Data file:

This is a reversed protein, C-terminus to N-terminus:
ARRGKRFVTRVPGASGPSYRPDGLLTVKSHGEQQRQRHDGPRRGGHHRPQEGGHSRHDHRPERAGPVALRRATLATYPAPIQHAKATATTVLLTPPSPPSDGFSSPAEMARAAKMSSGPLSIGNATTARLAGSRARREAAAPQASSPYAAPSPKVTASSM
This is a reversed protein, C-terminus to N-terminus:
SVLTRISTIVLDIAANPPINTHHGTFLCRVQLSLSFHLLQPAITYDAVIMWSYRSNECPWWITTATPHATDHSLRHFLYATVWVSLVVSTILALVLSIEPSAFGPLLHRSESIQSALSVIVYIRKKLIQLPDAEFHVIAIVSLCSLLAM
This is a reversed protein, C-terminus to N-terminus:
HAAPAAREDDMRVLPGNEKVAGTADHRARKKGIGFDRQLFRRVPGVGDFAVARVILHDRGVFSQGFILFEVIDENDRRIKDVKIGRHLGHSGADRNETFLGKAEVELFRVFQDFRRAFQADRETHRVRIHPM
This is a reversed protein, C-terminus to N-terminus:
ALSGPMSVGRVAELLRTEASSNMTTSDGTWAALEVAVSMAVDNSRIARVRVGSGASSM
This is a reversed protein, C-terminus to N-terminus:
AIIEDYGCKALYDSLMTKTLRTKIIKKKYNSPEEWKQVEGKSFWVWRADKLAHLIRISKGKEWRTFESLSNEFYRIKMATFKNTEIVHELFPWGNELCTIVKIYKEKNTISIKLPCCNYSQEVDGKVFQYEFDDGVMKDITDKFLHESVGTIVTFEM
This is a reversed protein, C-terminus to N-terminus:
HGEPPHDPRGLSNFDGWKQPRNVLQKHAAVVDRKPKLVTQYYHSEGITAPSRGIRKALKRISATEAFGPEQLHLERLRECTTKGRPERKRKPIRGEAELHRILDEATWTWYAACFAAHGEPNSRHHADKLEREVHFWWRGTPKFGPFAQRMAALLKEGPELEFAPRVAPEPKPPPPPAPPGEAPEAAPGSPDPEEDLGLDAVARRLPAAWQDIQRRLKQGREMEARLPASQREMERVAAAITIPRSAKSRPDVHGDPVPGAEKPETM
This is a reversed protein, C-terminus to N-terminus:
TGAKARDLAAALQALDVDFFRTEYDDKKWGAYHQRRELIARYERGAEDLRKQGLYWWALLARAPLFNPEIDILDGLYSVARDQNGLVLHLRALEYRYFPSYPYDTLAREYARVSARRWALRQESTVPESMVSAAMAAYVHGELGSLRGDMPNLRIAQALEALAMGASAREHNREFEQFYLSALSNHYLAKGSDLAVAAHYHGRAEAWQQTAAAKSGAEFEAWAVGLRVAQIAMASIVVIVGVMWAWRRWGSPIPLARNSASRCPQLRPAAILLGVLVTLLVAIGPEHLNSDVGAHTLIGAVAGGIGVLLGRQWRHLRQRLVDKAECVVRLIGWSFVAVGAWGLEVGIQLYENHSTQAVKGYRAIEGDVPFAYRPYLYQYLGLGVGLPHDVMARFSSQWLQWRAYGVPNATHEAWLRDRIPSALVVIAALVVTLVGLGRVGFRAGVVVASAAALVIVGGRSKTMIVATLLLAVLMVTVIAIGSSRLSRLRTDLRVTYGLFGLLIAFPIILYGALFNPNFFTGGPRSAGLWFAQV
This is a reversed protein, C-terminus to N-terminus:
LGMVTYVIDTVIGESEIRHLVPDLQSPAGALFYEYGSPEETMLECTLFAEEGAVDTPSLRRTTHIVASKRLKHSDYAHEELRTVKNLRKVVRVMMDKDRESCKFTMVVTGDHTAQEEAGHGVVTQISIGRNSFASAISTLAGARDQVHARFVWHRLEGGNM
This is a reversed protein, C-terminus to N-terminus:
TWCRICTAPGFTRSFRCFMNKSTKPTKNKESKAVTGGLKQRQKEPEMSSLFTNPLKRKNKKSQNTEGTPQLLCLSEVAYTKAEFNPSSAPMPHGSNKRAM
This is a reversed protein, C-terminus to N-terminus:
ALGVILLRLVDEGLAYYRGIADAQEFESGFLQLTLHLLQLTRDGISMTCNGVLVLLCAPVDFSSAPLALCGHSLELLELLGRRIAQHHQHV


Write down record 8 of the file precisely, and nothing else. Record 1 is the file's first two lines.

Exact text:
This is a reversed protein, C-terminus to N-terminus:
LGMVTYVIDTVIGESEIRHLVPDLQSPAGALFYEYGSPEETMLECTLFAEEGAVDTPSLRRTTHIVASKRLKHSDYAHEELRTVKNLRKVVRVMMDKDRESCKFTMVVTGDHTAQEEAGHGVVTQISIGRNSFASAISTLAGARDQVHARFVWHRLEGGNM